I think it really depends on how important the piece is to you. If it’s expensive or highly sentimental, just bite the bullet and pay for the custom frame, because there’s a much higher risk that the piece will become damaged or faded over time if you’ve DIY’ed. But with prints or inexpensive works, sometimes you can shortcut it. Take the time to find a better-than-entry-level stock frame and have a custom mat cut (or fitted so that you can float the image on top of it). Nine times out of ten, the mat that comes with your stock frame is not the right mat for your print. Just because you bought an 8x10 print, that doesn’t mean that the margins of the actual image are 8x10. Every print will be slightly different, and a custom-cut mat is the only way to ensure you have equal margins around all four sides of the image, which is a must! To really make this work, it helps to have a local framer you like. They tend to carry stock frames that are much better than the ones you’ll find at certain big box stores, and they’re usually very happy to cut a custom mat for you, especially if you buy the frame from them. If you go this route, think about the size of the frame relative to the size of the piece as well. A simple 1” black frame works for smaller-sized prints, but for larger pieces, that same frame could look ridiculous. When in doubt, get a second opinion. 

I really want to buy this print, but honestly, framing is just not in my budget. Any creative alternatives come to mind?
Years ago, I saw a photo on Flickr of a much-coveted, sold-out 20x200 edition that someone had hanging on the towel rod in their bathroom, using a skirt hanger. At first, I was apoplectic because I knew how many people coveted that edition, etc... But I thought about it, and I realized, “Okay, so this dude sees this in his bathroom every morning and it makes him happy!” So, you do you. You’re living with your art, and that’s what 20x200 is all about. Skirt hangers aside, I think simple plexi with metal clips is a slick way to go. You can also pick up vintage frames for next to nothing at a thrift store and then have a custom mat cut for $5-10. Or, skip the mat and have a second piece of glass cut to fit the frame, and just float the art between the two sheets of glass. If it’s an original on canvas, I think it’s totally acceptable to leave it unframed and just hang it from the stretchers. At that point, the frame is only there to either add to the art or to protect it, so if you’re not concerned about either of those things, it’s completely fine to hang it unframed. A few other ideas:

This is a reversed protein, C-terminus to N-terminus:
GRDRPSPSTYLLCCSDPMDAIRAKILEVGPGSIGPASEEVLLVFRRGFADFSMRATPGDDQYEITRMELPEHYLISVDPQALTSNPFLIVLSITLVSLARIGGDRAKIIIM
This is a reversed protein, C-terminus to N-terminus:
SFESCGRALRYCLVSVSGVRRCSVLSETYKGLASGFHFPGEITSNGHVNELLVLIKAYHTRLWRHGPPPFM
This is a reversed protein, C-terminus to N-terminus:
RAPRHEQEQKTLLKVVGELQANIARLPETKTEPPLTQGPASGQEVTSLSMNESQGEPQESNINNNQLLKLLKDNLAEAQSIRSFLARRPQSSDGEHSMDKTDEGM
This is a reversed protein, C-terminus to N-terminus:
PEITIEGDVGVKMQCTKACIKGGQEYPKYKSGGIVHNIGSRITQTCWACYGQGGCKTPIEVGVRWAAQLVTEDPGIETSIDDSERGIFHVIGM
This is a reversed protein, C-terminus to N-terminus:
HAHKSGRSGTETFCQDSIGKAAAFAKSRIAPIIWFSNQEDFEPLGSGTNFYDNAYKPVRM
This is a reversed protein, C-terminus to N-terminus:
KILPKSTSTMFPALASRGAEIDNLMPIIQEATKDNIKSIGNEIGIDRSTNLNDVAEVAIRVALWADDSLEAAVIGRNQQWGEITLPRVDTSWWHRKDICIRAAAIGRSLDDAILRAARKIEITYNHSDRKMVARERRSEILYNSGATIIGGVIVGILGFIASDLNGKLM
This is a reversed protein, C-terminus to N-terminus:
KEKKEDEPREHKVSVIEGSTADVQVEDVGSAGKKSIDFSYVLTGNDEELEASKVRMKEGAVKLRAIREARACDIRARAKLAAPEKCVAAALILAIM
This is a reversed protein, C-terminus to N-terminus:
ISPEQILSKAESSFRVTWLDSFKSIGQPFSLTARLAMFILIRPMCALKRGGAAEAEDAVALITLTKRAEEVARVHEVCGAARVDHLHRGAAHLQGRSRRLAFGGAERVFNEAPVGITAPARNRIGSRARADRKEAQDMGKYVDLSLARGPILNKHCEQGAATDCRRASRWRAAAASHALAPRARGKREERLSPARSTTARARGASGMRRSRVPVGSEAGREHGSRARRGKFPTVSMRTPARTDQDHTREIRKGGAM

I love the gallery walls I see everywhere, but do all of my frames have to match for that to work?
This one really comes down to preference. My preference is eclectic, especially for salon hangings. If you’re hanging art in a grid, or in any kind of uniform array, matchy is good. But matching can also be tricky – differently-sized pieces, pieces purchased at different times – and you don’t want to have to re-frame every piece just because you’re moving it to another wall. There are ways to create cohesion without having everything be exactly the same. All of your frames can be the same color, even if the moldings are different (cough, spray paint, cough). Or you can use identical molding in different colors – if you head to West Elm and buy a bunch of their gallery frames in different colors, there will be a natural cohesion to them because of the style, even though they’re different colors. 

How do you find a decent framer that you can trust?
Ask an artist! They tend to have the inside track on the best (and best-priced) framers because they’re always framing work for a show or a gallery. Trust me, they aren’t spending hundreds of dollars to frame a piece that hasn’t even sold yet. If that’s not an option, head to an art supply store - that’s always a good place to start. (Please, not one of those big-box chains, though.)